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More than 50 volunteers spent yesterday morning making 4500 rosemary posies to be placed on servicemen's graves today for Anzac Day.
''Rosemary is for remembrance. It's not just for cooking with,'' volunteer Jim Robertson, of Mosgiel, said.
Rosemary was traditionally placed in the hands of the dead at funerals and has particular significance to Anzacs, as the herb grows wild on the Gallipoli peninsula.
Mr Robertson (89) was part of the New Zealand J Force, which occupied Japan at the end of World War 2, and had been helping with the Anzac Day rosemary sprig tradition ''since about 1989''.
''Some people have been coming along to help for quite a few years,'' he said.
''We get most of the rosemary from around Dunedin and a bit from Roxburgh. We put one sprig on each grave. We used to have flowers with them, as well, but it got a bit too involved.''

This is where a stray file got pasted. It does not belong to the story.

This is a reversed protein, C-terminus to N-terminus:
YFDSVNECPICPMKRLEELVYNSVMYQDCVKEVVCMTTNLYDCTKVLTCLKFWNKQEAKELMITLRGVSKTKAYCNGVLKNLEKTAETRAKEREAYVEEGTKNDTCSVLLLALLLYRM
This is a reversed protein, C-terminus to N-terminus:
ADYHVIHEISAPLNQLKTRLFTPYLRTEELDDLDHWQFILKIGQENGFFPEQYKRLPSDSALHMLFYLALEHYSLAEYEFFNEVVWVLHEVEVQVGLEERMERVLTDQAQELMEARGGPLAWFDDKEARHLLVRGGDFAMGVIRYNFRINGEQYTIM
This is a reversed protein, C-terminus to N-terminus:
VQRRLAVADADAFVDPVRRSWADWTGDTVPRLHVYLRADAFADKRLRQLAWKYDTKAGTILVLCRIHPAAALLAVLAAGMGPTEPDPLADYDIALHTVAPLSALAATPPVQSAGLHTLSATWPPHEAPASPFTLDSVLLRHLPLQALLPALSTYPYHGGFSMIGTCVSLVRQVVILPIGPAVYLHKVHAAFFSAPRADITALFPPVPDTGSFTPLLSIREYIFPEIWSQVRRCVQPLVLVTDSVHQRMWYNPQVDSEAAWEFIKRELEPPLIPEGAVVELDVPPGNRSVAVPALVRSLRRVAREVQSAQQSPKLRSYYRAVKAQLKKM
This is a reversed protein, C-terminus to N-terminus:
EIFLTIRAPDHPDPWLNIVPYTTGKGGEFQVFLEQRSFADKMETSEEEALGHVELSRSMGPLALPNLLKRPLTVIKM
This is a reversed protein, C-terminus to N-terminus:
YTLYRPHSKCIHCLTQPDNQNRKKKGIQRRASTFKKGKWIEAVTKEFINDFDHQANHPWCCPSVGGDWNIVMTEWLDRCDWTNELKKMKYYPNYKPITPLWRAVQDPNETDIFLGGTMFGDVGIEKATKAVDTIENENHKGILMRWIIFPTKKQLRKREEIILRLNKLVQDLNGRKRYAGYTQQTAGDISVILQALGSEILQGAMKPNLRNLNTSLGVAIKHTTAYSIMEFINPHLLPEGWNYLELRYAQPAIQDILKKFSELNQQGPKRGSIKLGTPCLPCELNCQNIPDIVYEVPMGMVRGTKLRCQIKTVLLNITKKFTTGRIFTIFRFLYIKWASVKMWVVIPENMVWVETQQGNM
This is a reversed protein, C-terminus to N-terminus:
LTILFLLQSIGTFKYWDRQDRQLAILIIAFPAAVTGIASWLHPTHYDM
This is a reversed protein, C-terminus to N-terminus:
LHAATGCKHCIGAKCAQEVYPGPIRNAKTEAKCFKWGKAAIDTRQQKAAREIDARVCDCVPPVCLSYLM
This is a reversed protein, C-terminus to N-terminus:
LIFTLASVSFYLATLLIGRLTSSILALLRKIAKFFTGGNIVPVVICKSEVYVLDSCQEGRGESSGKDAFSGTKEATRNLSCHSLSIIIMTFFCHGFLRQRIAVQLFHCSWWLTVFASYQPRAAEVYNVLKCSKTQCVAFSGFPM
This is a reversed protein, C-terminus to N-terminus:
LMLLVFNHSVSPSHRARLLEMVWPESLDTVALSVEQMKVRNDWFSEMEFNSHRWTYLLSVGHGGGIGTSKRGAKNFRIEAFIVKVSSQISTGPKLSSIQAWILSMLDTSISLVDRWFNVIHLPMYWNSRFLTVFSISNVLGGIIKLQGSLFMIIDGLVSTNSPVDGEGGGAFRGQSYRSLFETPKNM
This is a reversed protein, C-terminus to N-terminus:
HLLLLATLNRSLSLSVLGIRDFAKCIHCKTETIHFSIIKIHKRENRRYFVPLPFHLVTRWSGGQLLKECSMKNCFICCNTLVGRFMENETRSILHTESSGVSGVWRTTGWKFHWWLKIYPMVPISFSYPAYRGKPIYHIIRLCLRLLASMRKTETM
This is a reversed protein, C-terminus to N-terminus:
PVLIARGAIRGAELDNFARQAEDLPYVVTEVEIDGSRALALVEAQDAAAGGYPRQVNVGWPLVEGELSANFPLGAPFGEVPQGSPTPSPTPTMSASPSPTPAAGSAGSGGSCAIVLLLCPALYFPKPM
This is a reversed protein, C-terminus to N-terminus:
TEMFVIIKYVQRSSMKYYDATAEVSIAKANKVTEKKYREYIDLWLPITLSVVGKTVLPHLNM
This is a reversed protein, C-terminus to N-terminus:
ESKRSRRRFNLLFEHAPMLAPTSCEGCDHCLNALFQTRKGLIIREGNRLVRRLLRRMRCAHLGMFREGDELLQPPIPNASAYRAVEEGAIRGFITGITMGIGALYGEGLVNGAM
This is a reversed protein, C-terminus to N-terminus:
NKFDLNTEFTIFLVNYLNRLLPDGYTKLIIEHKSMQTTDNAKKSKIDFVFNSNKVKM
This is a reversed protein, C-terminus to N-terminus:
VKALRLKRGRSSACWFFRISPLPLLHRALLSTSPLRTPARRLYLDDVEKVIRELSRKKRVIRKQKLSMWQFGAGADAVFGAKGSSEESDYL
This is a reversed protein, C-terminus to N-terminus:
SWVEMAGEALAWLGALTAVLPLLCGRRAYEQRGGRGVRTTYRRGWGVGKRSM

Dunedin Girl Guides, Brownies and Pippins will place the posies on services section graves in ceremonies at the Andersons Bay and Green Park cemeteries this morning.
''It's to remember those who served us in the war,'' Wakari Girl Guide Josephine Throp said yesterday.
''It's the day we remember those who gave their lives for us.''
Toitu Otago Settlers Museum will open at 7am today to provide free tea and coffee for people attending the Anzac Day dawn service at Queens Gardens, which starts at 6.30am.
Museum acting director Jennifer Evans said it was continuing an Anzac Day tradition by offering the hot drinks.
The refreshments would be provided by museum staff, supported by Otago Settlers Association volunteers, in part of the Josephine Foyer. The museum cafe would also be opening early, Ms Evans said.